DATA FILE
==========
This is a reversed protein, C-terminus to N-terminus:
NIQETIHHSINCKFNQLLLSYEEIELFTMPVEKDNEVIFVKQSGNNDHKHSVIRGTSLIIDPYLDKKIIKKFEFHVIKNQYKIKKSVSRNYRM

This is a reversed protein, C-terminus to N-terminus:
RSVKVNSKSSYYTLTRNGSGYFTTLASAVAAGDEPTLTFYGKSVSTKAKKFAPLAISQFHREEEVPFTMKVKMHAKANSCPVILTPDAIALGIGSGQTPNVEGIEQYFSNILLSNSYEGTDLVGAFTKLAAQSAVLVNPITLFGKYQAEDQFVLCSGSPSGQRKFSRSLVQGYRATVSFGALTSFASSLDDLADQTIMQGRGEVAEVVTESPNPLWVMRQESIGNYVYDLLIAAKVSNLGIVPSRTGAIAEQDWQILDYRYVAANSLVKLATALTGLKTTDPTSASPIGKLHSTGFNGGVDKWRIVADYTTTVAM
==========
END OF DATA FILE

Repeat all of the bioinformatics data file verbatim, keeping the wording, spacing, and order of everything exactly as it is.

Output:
This is a reversed protein, C-terminus to N-terminus:
NIQETIHHSINCKFNQLLLSYEEIELFTMPVEKDNEVIFVKQSGNNDHKHSVIRGTSLIIDPYLDKKIIKKFEFHVIKNQYKIKKSVSRNYRM

This is a reversed protein, C-terminus to N-terminus:
RSVKVNSKSSYYTLTRNGSGYFTTLASAVAAGDEPTLTFYGKSVSTKAKKFAPLAISQFHREEEVPFTMKVKMHAKANSCPVILTPDAIALGIGSGQTPNVEGIEQYFSNILLSNSYEGTDLVGAFTKLAAQSAVLVNPITLFGKYQAEDQFVLCSGSPSGQRKFSRSLVQGYRATVSFGALTSFASSLDDLADQTIMQGRGEVAEVVTESPNPLWVMRQESIGNYVYDLLIAAKVSNLGIVPSRTGAIAEQDWQILDYRYVAANSLVKLATALTGLKTTDPTSASPIGKLHSTGFNGGVDKWRIVADYTTTVAM